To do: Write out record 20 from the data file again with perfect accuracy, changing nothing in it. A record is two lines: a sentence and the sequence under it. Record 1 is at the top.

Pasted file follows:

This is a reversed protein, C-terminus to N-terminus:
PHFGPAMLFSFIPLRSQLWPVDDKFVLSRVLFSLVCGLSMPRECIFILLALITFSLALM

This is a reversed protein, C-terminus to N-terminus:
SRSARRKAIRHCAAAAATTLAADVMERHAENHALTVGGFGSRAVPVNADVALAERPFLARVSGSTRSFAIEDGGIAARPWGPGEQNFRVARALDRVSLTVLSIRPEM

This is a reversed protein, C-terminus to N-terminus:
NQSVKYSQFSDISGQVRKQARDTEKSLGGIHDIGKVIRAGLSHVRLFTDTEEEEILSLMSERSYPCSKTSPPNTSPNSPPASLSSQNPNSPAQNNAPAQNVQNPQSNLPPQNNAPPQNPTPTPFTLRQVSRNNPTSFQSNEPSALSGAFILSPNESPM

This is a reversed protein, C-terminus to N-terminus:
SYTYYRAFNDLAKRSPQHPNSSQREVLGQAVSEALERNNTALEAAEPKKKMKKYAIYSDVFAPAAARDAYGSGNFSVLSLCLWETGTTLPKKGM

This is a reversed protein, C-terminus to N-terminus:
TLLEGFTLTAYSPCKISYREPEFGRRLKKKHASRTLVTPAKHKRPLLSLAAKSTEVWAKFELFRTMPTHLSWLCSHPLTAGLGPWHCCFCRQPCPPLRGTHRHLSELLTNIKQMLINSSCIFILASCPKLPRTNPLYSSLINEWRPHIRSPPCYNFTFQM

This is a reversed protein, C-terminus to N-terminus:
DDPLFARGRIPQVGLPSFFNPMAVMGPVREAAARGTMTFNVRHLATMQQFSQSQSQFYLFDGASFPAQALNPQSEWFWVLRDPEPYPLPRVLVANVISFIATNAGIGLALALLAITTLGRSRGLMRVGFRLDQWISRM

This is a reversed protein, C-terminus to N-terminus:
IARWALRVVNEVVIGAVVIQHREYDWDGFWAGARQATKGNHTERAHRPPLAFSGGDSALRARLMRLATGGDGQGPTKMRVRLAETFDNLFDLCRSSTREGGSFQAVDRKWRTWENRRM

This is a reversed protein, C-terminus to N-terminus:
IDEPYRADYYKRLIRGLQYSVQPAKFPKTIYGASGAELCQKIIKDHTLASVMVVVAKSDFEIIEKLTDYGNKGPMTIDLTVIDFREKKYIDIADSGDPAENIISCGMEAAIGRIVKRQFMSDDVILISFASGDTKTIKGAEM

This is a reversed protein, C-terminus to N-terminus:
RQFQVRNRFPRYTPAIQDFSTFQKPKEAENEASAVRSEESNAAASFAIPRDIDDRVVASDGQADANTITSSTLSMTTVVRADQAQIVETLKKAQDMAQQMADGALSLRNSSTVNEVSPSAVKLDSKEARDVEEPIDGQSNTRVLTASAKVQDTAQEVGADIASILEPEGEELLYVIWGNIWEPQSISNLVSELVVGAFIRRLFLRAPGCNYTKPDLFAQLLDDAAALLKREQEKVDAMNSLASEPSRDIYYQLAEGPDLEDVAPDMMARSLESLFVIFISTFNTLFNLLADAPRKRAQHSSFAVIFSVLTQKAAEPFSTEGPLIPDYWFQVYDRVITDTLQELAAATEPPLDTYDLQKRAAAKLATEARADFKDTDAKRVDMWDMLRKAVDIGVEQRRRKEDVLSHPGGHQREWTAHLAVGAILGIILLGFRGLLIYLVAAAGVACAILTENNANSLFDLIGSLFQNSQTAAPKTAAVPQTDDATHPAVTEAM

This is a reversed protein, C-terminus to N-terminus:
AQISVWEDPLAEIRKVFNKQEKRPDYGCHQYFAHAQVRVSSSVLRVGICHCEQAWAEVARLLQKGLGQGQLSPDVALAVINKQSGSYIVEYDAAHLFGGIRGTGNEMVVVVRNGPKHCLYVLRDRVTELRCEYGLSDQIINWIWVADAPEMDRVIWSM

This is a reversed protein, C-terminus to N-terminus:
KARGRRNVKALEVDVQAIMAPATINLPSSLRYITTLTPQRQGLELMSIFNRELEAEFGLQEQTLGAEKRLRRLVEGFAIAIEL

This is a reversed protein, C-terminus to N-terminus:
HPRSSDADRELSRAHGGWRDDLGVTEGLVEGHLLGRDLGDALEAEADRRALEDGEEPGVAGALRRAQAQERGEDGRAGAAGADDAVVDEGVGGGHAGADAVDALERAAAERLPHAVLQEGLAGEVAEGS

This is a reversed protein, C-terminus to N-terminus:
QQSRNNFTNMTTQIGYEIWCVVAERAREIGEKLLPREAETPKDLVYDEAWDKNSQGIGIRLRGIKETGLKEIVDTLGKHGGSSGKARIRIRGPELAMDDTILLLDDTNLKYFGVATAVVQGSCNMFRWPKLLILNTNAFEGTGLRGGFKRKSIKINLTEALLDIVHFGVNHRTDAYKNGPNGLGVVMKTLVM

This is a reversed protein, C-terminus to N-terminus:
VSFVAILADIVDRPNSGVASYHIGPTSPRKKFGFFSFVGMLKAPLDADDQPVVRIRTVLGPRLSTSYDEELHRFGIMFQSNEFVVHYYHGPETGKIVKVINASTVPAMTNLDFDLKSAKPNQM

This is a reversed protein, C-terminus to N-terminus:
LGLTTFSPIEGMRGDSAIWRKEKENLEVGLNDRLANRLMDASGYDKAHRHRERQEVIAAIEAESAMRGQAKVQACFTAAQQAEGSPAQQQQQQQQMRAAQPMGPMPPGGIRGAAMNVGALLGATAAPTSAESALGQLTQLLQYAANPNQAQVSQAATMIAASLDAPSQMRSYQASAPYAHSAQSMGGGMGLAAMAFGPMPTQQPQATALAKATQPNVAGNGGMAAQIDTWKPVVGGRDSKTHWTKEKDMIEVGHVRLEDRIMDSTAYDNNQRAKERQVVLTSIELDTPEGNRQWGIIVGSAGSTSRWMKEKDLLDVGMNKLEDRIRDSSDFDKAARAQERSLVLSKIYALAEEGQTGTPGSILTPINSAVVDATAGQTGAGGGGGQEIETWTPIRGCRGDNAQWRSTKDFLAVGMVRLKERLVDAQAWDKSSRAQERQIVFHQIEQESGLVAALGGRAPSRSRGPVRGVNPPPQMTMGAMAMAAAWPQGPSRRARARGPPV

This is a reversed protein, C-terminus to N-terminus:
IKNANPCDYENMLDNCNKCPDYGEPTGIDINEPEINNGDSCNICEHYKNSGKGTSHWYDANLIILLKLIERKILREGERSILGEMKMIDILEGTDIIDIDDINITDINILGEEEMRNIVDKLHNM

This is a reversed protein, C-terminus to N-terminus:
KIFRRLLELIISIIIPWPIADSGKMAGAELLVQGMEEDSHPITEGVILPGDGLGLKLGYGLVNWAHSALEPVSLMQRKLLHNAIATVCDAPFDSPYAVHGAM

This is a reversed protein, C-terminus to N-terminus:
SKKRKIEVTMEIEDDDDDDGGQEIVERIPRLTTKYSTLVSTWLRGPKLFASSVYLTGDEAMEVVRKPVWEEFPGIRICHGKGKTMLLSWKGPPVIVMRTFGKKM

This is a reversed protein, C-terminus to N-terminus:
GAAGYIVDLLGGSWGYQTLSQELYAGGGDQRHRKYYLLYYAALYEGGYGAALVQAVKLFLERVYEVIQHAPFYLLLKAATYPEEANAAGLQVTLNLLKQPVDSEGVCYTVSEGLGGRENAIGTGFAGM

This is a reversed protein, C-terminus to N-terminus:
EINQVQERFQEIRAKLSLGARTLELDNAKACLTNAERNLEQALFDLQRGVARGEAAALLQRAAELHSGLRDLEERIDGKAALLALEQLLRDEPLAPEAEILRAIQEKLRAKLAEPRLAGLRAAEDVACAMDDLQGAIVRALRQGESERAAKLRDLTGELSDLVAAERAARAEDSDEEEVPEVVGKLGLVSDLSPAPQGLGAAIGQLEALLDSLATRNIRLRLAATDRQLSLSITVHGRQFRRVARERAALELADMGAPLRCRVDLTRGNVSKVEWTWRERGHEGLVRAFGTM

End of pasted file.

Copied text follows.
This is a reversed protein, C-terminus to N-terminus:
EINQVQERFQEIRAKLSLGARTLELDNAKACLTNAERNLEQALFDLQRGVARGEAAALLQRAAELHSGLRDLEERIDGKAALLALEQLLRDEPLAPEAEILRAIQEKLRAKLAEPRLAGLRAAEDVACAMDDLQGAIVRALRQGESERAAKLRDLTGELSDLVAAERAARAEDSDEEEVPEVVGKLGLVSDLSPAPQGLGAAIGQLEALLDSLATRNIRLRLAATDRQLSLSITVHGRQFRRVARERAALELADMGAPLRCRVDLTRGNVSKVEWTWRERGHEGLVRAFGTM